NEW YORK • As two museums devoted to designer Yves Saint Laurent open this month in Paris and Marrakesh, there has been plenty of chatter in fashion and cafe society about the estate of Pierre Berge, the pugnacious business brain behind the original Yves Saint Laurent fashion empire.
Berge died of myopathy at 86 last month. In March, he had married American garden designer Madison Cox, 59, in a private civil ceremony near Deauville, France, making Cox his presumptive legal heir.
Whatever the fiscal strategy behind this union, Berge seemed determined to make one last symbolic point about their relationship, which lasted more than 35 years and had involved an operatic triangle with Saint Laurent, who died in 2008.
As weddings go, it was unusual in at least one respect: Cox has another partner of 11 years, Jaimal Odedra, a Bollywood costume designer and creator of home accessories.
Cox, the estate's executor, declined to be interviewed for this article. But many have been unable to resist making a quick mental inventory of Berge's holdings: the paintings, the furniture, the libraries and the cash; an auction of his and Saint Laurent's personal collection fetched hundreds of millions of dollars in 2009.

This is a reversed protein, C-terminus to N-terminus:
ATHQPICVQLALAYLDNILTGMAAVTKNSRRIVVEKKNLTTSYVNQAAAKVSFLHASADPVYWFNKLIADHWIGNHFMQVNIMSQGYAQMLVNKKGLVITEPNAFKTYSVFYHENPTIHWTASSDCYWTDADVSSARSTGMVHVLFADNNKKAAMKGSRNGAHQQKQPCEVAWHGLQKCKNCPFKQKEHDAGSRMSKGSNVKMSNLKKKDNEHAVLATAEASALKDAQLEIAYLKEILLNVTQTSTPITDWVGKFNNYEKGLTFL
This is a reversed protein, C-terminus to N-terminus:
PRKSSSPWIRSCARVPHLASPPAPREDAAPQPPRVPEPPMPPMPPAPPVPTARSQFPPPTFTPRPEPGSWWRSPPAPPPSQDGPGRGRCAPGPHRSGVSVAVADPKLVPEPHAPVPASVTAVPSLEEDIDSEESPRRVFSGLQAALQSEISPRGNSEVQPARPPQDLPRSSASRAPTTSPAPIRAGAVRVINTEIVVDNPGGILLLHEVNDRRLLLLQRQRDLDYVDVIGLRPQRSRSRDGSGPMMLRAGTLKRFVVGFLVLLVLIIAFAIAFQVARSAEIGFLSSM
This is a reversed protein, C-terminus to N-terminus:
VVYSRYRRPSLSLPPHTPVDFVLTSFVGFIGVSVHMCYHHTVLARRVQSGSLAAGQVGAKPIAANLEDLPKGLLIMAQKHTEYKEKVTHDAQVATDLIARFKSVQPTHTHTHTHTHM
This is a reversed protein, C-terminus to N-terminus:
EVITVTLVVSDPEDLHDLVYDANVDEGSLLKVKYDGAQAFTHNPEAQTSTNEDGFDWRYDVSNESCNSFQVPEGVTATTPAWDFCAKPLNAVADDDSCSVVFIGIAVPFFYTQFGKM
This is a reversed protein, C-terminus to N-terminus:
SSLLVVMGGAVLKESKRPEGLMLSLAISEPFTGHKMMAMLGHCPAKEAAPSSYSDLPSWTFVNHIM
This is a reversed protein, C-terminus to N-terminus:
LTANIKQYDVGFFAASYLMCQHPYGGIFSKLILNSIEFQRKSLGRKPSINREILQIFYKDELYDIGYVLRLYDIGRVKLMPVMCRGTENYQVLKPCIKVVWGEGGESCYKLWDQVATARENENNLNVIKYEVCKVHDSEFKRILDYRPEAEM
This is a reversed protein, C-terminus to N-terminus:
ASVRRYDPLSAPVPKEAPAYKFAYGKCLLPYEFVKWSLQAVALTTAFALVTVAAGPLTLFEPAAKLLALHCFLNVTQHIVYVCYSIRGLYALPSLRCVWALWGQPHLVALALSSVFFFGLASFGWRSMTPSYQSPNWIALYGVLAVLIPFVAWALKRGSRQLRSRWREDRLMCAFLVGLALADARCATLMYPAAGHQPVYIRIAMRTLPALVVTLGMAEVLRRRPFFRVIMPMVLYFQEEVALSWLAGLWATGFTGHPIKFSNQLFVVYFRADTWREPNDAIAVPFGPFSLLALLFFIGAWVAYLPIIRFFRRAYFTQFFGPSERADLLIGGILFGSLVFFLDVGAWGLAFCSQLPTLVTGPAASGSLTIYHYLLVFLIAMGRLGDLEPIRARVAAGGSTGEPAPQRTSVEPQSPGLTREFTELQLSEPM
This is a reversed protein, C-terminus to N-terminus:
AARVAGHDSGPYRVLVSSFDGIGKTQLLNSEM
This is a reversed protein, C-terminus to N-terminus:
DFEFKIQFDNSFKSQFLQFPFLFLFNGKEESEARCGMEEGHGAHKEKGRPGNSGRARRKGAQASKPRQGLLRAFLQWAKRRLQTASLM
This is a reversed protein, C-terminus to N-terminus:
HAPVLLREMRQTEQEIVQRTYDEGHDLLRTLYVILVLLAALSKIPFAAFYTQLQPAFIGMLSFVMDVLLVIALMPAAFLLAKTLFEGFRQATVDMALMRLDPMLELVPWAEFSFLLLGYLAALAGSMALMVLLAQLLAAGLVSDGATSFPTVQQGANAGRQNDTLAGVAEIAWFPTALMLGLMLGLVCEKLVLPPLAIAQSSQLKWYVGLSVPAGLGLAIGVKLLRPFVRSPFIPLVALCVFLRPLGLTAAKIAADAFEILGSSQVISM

Those who pictured Cox shuttling luxuriously among the homes Berge kept in Paris, Normandy and St-Remy-de-Provence in France, and Marrakesh and Tangier in Morocco, will be disappointed, according to Mr Quito Fierro, chief administrative officer of the Jardin Majorelle Foundation. The foundation is a subsidiary of the Pierre Berge-Yves Saint Laurent Foundation that operates, along with the museum in Marrakesh, the public Majorelle Garden and a museum of Berber culture there.
The vacation house Berge built in Normandy was not his, Mr Fierro said. He simply retained the right to use the house after selling it and Chateau Gabriel, on the same grounds, following Saint Laurent's death.
And the other residences - including Villa Mabrouka in Tangier, which has been on and off the market in recent years with an asking price of about US$10 million (S$13.7 million) - will be sold to benefit the umbrella foundation, whose presidency has passed from Berge to Cox, Mr Fierro said.
No one should be worried about Cox's housing, however. Villa Oasis, the lavish Orientalist fantasy where Berge lived in Marrakesh, is part of the Majorelle Foundation, but is Cox's in all but name, a perk that comes with the guardianship of Saint Laurent's artistic legacy.
Berge had more than one "L'Amour Fou" (crazy love), the name he gave the 2010 documentary about him and Saint Laurent. In published letters he wrote to Saint Laurent after the designer died, he made Cox's place in the hierarchy of his heart clear.
"With you, Madison remains the most important relationship of my life." He arrived "when alcohol and drugs had taken possession of you".
"Thanks to Madison, probably, I weathered the storm," Berge continued. "He gave me what I needed: his youth, culture, courage, integrity, love."